Figure 46-4 Relation of amplitude of receptor potential to strength of a mechanical stimulus applied to a pacinian corpuscle.

(Data from Loëwenstein WR: Excitation and inactivation in a receptor membrane. Ann N Y Acad Sci 94:510, 1961.)

In turn, the frequency of repetitive action potentials transmitted from sensory receptors increases approximately in proportion to the increase in receptor potential. Putting this principle together with the data in Figure 46-4, one can see that very intense stimulation of the receptor causes progressively less and less additional increase in numbers of action potentials. This is an exceedingly important principle that is applicable to almost all sensory receptors. It allows the receptor to be sensitive to very weak sensory experience and yet not reach a maximum firing rate until the sensory experience is extreme. This allows the receptor to have an extreme range of response, from very weak to very intense.

Adaptation of Receptors

Another characteristic of all sensory receptors is that they adapt either partially or completely to any constant stimulus after a period of time. That is, when a continuous sensory stimulus is applied, the receptor responds at a high impulse rate at first and then at a progressively slower rate until finally the rate of action potentials decreases to very few or often to none at all.

Figure 46-5 shows typical adaptation of certain types of receptors. Note that the pacinian corpuscle adapts very rapidly, hair receptors adapt within a second or so, and some joint capsule and muscle spindle receptors adapt slowly.


Figure 46-5 Adaptation of different types of receptors, showing rapid adaptation of some receptors and slow adaptation of others.

Furthermore, some sensory receptors adapt to a far greater extent than others. For example, the pacinian corpuscles adapt to “extinction” within a few hundredths of a second, and the receptors at the bases of the hairs adapt to extinction within a second or more. It is probable that all other mechanoreceptors eventually adapt almost completely, but some require hours or days to do so, for which reason they are called “nonadapting” receptors. The longest measured time for almost complete adaptation of a mechanoreceptor is about 2 days, which is the adaptation time for many carotid and aortic baroreceptors. Conversely, some of the nonmechanoreceptors—the chemoreceptors and pain receptors, for instance—probably never adapt completely.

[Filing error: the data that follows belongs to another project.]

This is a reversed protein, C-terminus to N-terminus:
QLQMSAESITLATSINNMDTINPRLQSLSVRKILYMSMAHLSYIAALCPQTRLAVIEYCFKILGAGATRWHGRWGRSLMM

Mechanisms by Which Receptors Adapt

The mechanism of receptor adaptation is different for each type of receptor, in much the same way that development of a receptor potential is an individual property. For instance, in the eye, the rods and cones adapt by changing the concentrations of their light-sensitive chemicals (which is discussed in Chapter 50).

In the case of the mechanoreceptors, the receptor that has been studied in greatest detail is the pacinian corpuscle. Adaptation occurs in this receptor in two ways. First, the pacinian corpuscle is a viscoelastic structure, so that when a distorting force is suddenly applied to one side of the corpuscle, this force is instantly transmitted by the viscous component of the corpuscle directly to the same side of the central nerve fiber, thus eliciting a receptor potential. However, within a few hundredths of a second, the fluid within the corpuscle redistributes and the receptor potential is no longer elicited. Thus, the receptor potential appears at the onset of compression but disappears within a small fraction of a second even though the compression continues.